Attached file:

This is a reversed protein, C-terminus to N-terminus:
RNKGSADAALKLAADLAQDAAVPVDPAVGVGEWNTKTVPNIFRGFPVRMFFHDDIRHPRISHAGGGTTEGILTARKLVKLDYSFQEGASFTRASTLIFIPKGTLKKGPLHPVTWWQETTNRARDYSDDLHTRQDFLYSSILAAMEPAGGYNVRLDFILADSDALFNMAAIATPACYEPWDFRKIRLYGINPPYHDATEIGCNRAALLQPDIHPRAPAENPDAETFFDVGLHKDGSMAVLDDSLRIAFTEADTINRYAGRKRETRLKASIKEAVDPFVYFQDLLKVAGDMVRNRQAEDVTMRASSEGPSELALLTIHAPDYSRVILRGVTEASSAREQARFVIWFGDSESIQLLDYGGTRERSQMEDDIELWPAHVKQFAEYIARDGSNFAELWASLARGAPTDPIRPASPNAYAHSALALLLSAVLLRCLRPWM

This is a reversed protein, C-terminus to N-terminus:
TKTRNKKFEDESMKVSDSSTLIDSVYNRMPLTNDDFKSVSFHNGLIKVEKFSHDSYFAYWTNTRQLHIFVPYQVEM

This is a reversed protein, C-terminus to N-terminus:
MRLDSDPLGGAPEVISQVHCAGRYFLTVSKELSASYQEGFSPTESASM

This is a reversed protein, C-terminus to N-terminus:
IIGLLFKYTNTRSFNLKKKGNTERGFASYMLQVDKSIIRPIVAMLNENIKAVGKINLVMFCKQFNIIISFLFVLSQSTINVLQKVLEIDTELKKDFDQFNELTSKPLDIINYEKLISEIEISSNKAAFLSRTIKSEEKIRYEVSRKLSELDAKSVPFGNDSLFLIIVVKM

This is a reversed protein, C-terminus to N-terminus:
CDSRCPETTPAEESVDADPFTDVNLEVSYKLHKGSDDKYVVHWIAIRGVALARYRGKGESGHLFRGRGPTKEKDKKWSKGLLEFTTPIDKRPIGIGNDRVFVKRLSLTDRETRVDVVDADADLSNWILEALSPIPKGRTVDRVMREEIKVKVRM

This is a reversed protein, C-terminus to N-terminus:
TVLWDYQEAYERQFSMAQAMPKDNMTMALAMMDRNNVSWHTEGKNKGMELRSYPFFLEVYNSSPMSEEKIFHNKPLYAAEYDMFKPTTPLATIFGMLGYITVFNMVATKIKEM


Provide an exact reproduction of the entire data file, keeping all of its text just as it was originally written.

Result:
This is a reversed protein, C-terminus to N-terminus:
RNKGSADAALKLAADLAQDAAVPVDPAVGVGEWNTKTVPNIFRGFPVRMFFHDDIRHPRISHAGGGTTEGILTARKLVKLDYSFQEGASFTRASTLIFIPKGTLKKGPLHPVTWWQETTNRARDYSDDLHTRQDFLYSSILAAMEPAGGYNVRLDFILADSDALFNMAAIATPACYEPWDFRKIRLYGINPPYHDATEIGCNRAALLQPDIHPRAPAENPDAETFFDVGLHKDGSMAVLDDSLRIAFTEADTINRYAGRKRETRLKASIKEAVDPFVYFQDLLKVAGDMVRNRQAEDVTMRASSEGPSELALLTIHAPDYSRVILRGVTEASSAREQARFVIWFGDSESIQLLDYGGTRERSQMEDDIELWPAHVKQFAEYIARDGSNFAELWASLARGAPTDPIRPASPNAYAHSALALLLSAVLLRCLRPWM

This is a reversed protein, C-terminus to N-terminus:
TKTRNKKFEDESMKVSDSSTLIDSVYNRMPLTNDDFKSVSFHNGLIKVEKFSHDSYFAYWTNTRQLHIFVPYQVEM

This is a reversed protein, C-terminus to N-terminus:
MRLDSDPLGGAPEVISQVHCAGRYFLTVSKELSASYQEGFSPTESASM

This is a reversed protein, C-terminus to N-terminus:
IIGLLFKYTNTRSFNLKKKGNTERGFASYMLQVDKSIIRPIVAMLNENIKAVGKINLVMFCKQFNIIISFLFVLSQSTINVLQKVLEIDTELKKDFDQFNELTSKPLDIINYEKLISEIEISSNKAAFLSRTIKSEEKIRYEVSRKLSELDAKSVPFGNDSLFLIIVVKM

This is a reversed protein, C-terminus to N-terminus:
CDSRCPETTPAEESVDADPFTDVNLEVSYKLHKGSDDKYVVHWIAIRGVALARYRGKGESGHLFRGRGPTKEKDKKWSKGLLEFTTPIDKRPIGIGNDRVFVKRLSLTDRETRVDVVDADADLSNWILEALSPIPKGRTVDRVMREEIKVKVRM

This is a reversed protein, C-terminus to N-terminus:
TVLWDYQEAYERQFSMAQAMPKDNMTMALAMMDRNNVSWHTEGKNKGMELRSYPFFLEVYNSSPMSEEKIFHNKPLYAAEYDMFKPTTPLATIFGMLGYITVFNMVATKIKEM